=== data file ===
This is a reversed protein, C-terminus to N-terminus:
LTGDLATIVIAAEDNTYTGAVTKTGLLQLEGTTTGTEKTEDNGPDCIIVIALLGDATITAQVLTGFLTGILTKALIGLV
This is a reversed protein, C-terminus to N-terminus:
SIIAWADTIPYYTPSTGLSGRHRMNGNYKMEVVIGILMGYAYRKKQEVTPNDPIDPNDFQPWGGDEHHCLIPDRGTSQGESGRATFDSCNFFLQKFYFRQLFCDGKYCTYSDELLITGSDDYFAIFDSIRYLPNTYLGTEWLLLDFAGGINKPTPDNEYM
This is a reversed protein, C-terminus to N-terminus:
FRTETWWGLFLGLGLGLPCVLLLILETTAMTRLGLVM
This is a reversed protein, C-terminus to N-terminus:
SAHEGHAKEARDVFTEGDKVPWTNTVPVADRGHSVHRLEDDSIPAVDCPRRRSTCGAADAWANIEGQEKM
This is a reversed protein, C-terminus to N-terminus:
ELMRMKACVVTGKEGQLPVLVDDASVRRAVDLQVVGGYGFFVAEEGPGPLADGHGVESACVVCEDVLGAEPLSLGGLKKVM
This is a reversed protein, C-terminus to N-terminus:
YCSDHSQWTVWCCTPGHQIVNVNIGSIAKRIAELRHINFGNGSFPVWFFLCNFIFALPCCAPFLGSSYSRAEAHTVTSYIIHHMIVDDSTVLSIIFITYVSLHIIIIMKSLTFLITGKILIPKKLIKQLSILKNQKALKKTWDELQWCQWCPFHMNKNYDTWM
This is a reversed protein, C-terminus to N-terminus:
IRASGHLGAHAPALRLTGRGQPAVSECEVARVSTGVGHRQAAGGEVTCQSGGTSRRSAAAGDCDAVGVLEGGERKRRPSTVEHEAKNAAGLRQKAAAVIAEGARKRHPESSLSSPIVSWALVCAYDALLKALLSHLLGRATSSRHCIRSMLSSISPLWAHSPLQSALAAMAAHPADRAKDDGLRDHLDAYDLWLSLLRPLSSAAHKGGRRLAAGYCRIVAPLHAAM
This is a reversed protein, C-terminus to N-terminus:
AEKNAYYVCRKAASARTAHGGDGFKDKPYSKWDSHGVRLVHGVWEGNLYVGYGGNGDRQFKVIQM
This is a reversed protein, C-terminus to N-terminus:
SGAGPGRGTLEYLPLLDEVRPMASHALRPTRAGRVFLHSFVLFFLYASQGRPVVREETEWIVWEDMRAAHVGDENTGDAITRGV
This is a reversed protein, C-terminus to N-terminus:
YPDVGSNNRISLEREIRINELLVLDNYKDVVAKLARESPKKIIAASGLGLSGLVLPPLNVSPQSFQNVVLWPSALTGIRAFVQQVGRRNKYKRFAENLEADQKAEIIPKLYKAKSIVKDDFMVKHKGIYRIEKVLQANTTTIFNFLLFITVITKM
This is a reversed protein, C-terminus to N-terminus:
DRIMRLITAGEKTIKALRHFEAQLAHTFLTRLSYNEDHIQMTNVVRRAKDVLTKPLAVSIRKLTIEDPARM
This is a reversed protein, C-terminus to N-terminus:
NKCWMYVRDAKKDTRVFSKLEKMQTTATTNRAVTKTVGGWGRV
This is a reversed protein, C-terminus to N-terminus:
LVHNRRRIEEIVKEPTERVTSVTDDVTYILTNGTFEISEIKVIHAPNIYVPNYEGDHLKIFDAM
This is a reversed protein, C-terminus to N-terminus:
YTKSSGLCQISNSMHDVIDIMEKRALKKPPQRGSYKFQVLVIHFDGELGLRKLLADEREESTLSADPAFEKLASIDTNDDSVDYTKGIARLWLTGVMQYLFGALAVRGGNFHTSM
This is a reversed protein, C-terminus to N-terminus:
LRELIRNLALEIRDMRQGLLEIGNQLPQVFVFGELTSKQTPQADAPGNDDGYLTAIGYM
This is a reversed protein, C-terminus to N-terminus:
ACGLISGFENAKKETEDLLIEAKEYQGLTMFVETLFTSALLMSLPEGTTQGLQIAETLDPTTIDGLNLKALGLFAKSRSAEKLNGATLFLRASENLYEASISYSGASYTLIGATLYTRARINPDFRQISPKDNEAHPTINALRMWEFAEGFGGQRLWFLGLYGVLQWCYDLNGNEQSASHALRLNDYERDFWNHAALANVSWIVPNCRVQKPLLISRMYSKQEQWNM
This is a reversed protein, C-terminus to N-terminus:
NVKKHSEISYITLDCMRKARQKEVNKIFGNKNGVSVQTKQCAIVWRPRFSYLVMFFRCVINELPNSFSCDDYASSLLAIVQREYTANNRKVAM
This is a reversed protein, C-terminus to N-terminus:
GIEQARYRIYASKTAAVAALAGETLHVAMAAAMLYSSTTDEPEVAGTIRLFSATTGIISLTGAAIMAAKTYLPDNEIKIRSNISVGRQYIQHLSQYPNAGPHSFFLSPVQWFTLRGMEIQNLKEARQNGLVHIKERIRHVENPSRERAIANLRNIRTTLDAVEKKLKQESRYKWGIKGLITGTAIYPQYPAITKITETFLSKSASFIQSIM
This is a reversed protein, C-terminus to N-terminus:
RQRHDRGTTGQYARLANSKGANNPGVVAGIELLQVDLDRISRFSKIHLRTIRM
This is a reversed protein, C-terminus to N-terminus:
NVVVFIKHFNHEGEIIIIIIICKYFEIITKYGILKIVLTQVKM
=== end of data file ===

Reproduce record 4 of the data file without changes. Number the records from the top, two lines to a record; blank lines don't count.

This is a reversed protein, C-terminus to N-terminus:
SAHEGHAKEARDVFTEGDKVPWTNTVPVADRGHSVHRLEDDSIPAVDCPRRRSTCGAADAWANIEGQEKM